With the first arctic cold snap of the year impacting the Midwest, its a good time to review winter energy needs. The horse requires additional dietary energy in order to maintain its body temperature and condition. For every degree below 18°F the horse requires an additional 1% energy in their diet. For example, if a…
If you are interested in horses and possible career paths in the modern equine industry, then the annual Equine Career Night at the University of Guelph is for you. The event will take place at the University of Guelph on March 7 between 7 and 9 p.m.
Researchers have uncovered a possible link between coat colour and harness racing performance.
For more than eight years, Colorado State University researchers have studied a vaccine called GonaCon as a safe and humane solution for the overpopulation of wild horses.
Claudia loves science and horses – bringing the two together means she gets the best of both worlds. Her Honours research was on the feeding and management practices of Australian horse owners.
In an effort to improve equine and jockey safety, a study was conducted last year by the British Horseracing Authority. They found that horses respond better to obstacles coloured fluorescent yellow and white, rather than the orange currently used to indicate hurdles and fences and takeoff boards.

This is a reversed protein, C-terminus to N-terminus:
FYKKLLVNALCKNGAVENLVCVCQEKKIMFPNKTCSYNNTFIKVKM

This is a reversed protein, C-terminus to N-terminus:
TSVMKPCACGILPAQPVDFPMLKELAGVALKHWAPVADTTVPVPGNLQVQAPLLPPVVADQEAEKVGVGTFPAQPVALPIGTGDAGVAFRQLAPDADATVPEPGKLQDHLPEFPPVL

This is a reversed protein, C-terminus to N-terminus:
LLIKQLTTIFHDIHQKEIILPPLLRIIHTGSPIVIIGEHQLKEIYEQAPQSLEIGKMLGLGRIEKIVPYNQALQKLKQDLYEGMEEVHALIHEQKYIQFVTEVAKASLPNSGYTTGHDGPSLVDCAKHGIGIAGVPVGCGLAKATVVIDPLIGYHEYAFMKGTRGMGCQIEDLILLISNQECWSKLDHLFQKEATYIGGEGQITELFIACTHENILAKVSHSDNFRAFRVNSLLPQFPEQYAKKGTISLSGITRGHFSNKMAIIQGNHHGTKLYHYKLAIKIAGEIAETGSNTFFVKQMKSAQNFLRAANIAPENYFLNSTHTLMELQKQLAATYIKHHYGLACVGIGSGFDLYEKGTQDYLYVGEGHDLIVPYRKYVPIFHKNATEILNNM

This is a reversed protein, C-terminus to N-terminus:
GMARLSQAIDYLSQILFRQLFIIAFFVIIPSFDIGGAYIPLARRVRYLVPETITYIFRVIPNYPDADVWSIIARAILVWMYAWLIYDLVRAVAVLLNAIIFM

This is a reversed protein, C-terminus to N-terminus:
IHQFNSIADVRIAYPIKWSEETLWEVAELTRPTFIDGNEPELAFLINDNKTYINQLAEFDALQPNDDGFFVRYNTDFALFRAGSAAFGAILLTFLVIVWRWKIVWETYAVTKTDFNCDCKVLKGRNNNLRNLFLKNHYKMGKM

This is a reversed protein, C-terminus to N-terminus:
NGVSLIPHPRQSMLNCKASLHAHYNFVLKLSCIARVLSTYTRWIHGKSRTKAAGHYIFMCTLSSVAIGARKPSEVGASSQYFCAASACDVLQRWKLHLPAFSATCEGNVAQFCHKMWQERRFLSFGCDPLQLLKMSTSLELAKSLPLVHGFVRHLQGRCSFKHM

Researchers in France have reported on an experiment in which they compared facial expressions and blood markers between two groups of horses who underwent grooming. One group of 13 horses received gentle grooming for 11 10-minute sessions, using only the hands, which focused on the body areas they appreciated the most.
The garments—depicting bones, muscle groups, and more—can help veterinary students, chiropractors, and even owners and riders better understand the structures hidden under horses’ skin.
A novel experiment where volunteer vets were taught online to assess pain in ridden horses by studying equine facial expressions and body postures, has been hailed a huge success.
A new British study has delivered interesting findings on the reactions of horses to human voices at opposite ends of the emotional spectrum – laughter and growling.